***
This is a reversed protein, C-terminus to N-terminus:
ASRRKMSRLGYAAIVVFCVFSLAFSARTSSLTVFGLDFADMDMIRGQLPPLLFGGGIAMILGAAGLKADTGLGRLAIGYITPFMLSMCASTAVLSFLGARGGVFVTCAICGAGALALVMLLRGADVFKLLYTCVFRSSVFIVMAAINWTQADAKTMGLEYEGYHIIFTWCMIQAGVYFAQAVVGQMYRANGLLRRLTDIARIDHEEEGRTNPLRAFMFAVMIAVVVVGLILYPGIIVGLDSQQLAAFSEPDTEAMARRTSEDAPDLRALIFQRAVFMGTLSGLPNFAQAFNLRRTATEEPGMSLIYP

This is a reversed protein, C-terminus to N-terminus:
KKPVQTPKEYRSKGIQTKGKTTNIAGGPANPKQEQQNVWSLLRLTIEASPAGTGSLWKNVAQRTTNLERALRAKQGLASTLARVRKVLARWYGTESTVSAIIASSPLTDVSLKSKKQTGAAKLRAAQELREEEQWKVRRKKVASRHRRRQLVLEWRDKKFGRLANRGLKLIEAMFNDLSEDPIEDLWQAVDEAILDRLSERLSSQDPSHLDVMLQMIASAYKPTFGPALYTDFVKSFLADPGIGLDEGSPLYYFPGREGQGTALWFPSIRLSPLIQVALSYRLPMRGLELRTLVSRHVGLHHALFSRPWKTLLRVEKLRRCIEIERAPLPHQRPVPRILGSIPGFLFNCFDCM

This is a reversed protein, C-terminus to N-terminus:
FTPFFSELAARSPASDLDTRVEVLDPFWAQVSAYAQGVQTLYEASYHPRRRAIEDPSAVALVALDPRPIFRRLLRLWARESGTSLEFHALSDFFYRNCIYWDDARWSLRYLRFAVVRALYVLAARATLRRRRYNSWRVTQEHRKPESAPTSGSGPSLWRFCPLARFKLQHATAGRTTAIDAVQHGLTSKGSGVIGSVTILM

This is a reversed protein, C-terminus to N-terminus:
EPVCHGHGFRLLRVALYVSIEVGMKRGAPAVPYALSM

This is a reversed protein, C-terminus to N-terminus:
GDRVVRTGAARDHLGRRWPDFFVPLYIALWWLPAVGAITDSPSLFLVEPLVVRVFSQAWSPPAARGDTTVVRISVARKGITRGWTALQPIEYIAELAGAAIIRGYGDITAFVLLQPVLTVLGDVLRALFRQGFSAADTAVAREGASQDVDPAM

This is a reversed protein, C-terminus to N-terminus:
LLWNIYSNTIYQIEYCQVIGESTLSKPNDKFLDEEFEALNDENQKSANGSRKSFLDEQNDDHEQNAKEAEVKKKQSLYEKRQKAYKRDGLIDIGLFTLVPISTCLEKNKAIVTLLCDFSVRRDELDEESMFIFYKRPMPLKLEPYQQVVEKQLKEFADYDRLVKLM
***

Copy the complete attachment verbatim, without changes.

This is a reversed protein, C-terminus to N-terminus:
ASRRKMSRLGYAAIVVFCVFSLAFSARTSSLTVFGLDFADMDMIRGQLPPLLFGGGIAMILGAAGLKADTGLGRLAIGYITPFMLSMCASTAVLSFLGARGGVFVTCAICGAGALALVMLLRGADVFKLLYTCVFRSSVFIVMAAINWTQADAKTMGLEYEGYHIIFTWCMIQAGVYFAQAVVGQMYRANGLLRRLTDIARIDHEEEGRTNPLRAFMFAVMIAVVVVGLILYPGIIVGLDSQQLAAFSEPDTEAMARRTSEDAPDLRALIFQRAVFMGTLSGLPNFAQAFNLRRTATEEPGMSLIYP

This is a reversed protein, C-terminus to N-terminus:
KKPVQTPKEYRSKGIQTKGKTTNIAGGPANPKQEQQNVWSLLRLTIEASPAGTGSLWKNVAQRTTNLERALRAKQGLASTLARVRKVLARWYGTESTVSAIIASSPLTDVSLKSKKQTGAAKLRAAQELREEEQWKVRRKKVASRHRRRQLVLEWRDKKFGRLANRGLKLIEAMFNDLSEDPIEDLWQAVDEAILDRLSERLSSQDPSHLDVMLQMIASAYKPTFGPALYTDFVKSFLADPGIGLDEGSPLYYFPGREGQGTALWFPSIRLSPLIQVALSYRLPMRGLELRTLVSRHVGLHHALFSRPWKTLLRVEKLRRCIEIERAPLPHQRPVPRILGSIPGFLFNCFDCM

This is a reversed protein, C-terminus to N-terminus:
FTPFFSELAARSPASDLDTRVEVLDPFWAQVSAYAQGVQTLYEASYHPRRRAIEDPSAVALVALDPRPIFRRLLRLWARESGTSLEFHALSDFFYRNCIYWDDARWSLRYLRFAVVRALYVLAARATLRRRRYNSWRVTQEHRKPESAPTSGSGPSLWRFCPLARFKLQHATAGRTTAIDAVQHGLTSKGSGVIGSVTILM

This is a reversed protein, C-terminus to N-terminus:
EPVCHGHGFRLLRVALYVSIEVGMKRGAPAVPYALSM

This is a reversed protein, C-terminus to N-terminus:
GDRVVRTGAARDHLGRRWPDFFVPLYIALWWLPAVGAITDSPSLFLVEPLVVRVFSQAWSPPAARGDTTVVRISVARKGITRGWTALQPIEYIAELAGAAIIRGYGDITAFVLLQPVLTVLGDVLRALFRQGFSAADTAVAREGASQDVDPAM

This is a reversed protein, C-terminus to N-terminus:
LLWNIYSNTIYQIEYCQVIGESTLSKPNDKFLDEEFEALNDENQKSANGSRKSFLDEQNDDHEQNAKEAEVKKKQSLYEKRQKAYKRDGLIDIGLFTLVPISTCLEKNKAIVTLLCDFSVRRDELDEESMFIFYKRPMPLKLEPYQQVVEKQLKEFADYDRLVKLM